Revisiting the Expected Cost of Solving uSVP and Applications to LWE

Our — together with Florian Göpfert, Fernando Virdia and Thomas Wunderer — paper Revisiting the Expected Cost of Solving uSVP and Applications to LWE is now available on ePrint. Here’s the abstract:

Reducing the Learning with Errors problem (LWE) to the Unique-SVP problem and then applying lattice reduction is a commonly relied-upon strategy for estimating the cost of solving LWE-based constructions. In the literature, two different conditions are formulated under which this strategy is successful. One, widely used, going back to Gama & Nguyen’s work on predicting lattice reduction (Eurocrypt 2008) and the other recently outlined by Alkim et al. (USENIX 2016). Since these two estimates predict significantly different costs for solving LWE parameter sets from the literature, we revisit the Unique-SVP strategy. We present empirical evidence from lattice-reduction experiments exhibiting a behaviour in line with the latter estimate. However, we also observe that in some situations lattice-reduction behaves somewhat better than expected from Alkim et al.’s work and explain this behaviour under standard assumptions. Finally, we show that the security estimates of some LWE-based constructions from the literature need to be revised and give refined expected solving costs.

Our work is essentially concerned with spelling out in more detail and experimentally verifying a prediction made in the New Hope paper on when lattice reduction successfully recovers an unusually short vector.

Denoting by v the unusually short vector in some lattice \Lambda of dimension d (say, derived from some LWE instance using Kannan’s embedding), \beta the block size used for the BKZ algorithm and \delta_0 the root-Hermite factor for \beta, then the New Hope paper predicts that v can be found if

\sqrt{\beta/d} \|v\| \leq \delta_0^{2\beta-d} \, {\mathrm{Vol}(\Lambda)}^{1/d},

under the assumption that the Geometric Series Assumption holds (until a projection of the unusually short vector is found).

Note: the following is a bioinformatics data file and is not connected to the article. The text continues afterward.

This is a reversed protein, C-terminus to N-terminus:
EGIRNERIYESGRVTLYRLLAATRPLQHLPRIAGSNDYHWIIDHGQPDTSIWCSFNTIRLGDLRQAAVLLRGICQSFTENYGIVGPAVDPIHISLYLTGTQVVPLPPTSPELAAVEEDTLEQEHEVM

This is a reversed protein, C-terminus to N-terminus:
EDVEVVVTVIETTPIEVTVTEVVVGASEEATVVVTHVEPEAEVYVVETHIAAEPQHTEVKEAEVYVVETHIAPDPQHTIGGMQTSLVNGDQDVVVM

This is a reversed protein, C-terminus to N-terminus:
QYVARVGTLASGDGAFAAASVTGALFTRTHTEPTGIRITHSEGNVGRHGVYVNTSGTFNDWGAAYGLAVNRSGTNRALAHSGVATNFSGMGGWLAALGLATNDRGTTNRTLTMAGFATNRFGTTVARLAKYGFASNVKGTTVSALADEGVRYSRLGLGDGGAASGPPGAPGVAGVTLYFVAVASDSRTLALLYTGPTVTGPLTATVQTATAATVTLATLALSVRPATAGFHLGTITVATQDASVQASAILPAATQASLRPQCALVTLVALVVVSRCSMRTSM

The rationale is that this condition ensures that the projection of v orthogonally to the first d-\beta (Gram-Schmidt) vectors (denoted as \pi_{d-\beta+1}(v)) is shorter than the expectation for the d-\beta+1-th Gram-Schmidt vector b_{d-\beta+1}^* under the GSA and thus would be found by the SVP oracle when called on the last block of size \beta. Hence, for any \beta satisfying the above inequality, the actual behaviour would deviate from that predicted by the GSA. Finally, the argument can be completed by appealing to the intuition that a deviation from expected behaviour on random instances — such as the GSA — leads to a revelation of the underlying structural, secret information. In any event, such a deviation would already solve Decision-LWE.

In our work, we spell out this argument in more detail (e.g. how v is recovered from \pi_{d-\beta+1}(v)) and throw 23k core hours at the problem of checking if the predicted behaviour, e.g.


matches the observed behaviour, e.g.


Just like for the above plots, the general answer is a clear “yes”.

Pretty Pictures or GTFO

I forgot the most important bit. The behaviour of the BKZ algorithm on uSVP(-BDD) instances can be observed in this video.

You can observe the basis approaching the GSA until the SVP oracle finds the unusually short vector \pi_{d-\beta+1}(v). From \pi_{d-\beta+1}(v), v is then immediately recovered using size reduction. The grey area is the currently worked on block. The notation in the legend isn’t consistent with the plots above or even internally (n v d), but the general idea should still be apparent. In case you’re wondering about the erratic behaviour of the tails (which occasionally goes all over the place), this is due to a bug in fpylll which has recently been fixed.


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